Russia said on Saturday it would continue to find buyers for its oil, despite what it said was a “dangerous” attempt by Western governments to introduce a price cap on its crude exports.
A coalition of Western countries led by the G7 group agreed on Friday to cap the price of Russian seaborne oil at $60 a barrel, as they aim to limit Moscow’s revenues and curb its ability to finance its invasion of Ukraine.
Urals crude, the most common export grade from Russia, was trading at around $67 a barrel on Friday, a steep discount from the Brent crude benchmark of around $85.
Russian President Vladimir Putin and senior Kremlin officials have repeatedly said that they will not supply oil to countries that implement the price cap.
In comments published on Telegram, the Russian embassy in the United States criticised what it said was the “reshaping” of free-market principles and reiterated that its oil would continue to be in demand despite the measures.
“Steps like these will inevitably result in increasing uncertainty and imposing higher costs for raw materials’ consumers,” it said.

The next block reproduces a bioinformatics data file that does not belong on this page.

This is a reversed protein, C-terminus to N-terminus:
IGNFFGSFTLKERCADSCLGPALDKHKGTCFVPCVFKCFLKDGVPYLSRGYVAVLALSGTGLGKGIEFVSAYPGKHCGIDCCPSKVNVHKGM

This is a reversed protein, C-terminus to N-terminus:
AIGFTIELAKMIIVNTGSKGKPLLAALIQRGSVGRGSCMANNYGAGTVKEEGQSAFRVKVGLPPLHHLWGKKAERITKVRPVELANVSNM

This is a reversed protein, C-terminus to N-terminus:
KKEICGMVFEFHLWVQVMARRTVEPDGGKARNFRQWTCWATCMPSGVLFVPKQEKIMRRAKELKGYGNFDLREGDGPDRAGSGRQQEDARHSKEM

“Regardless of the current flirtations with the dangerous and illegitimate instrument, we are confident that Russian oil will continue to be in demand.”
Western allies don’t want Russia to stop selling oil, its main export. Doing so would put a big dent in global supply and drive prices up at a time of soaring global inflation. It would also affect countries such as India and Turkey — key buyers of Russian crude — whose support the West is hoping to use to maintain pressure on Moscow.
But the rules will prohibit shipping, insurance and reinsurance companies — most of them headquartered in Europe — from handling cargoes of Russian crude unless it is sold for less than the price cap. That is where the real deterrent effect resides.
Currently, Russia is on track to earn more this year from oil sales than it did in 2021, buoyed by a surge in the global price after the war began, despite often selling to China and India at discounts.
The $60-per-barrel capped price is a disappointment for some European countries, including more vigorously pro-Ukraine nations such as Poland, that wanted to see the Kremlin lose much more revenue from its oil sales.
With Russia’s oil production costs estimated around $20 per barrel — and Urals crude having traded at between $60 and $100 per barrel in the past three years — the agreed price still allows Moscow to reap substantial profits.
But US officials argued that it would be better to set a price high enough that Russia would comply with it by continuing to ship much of its oil using European and American infrastructure, such as ships and insurers.
Industry officials have questioned the feasibility of the plan, which relies on each party in the supply chain of Russian oil to attest to the price of shipments. Insurers and shippers have warned that records could be falsified by Russia and trading partners intent on keeping oil flowing.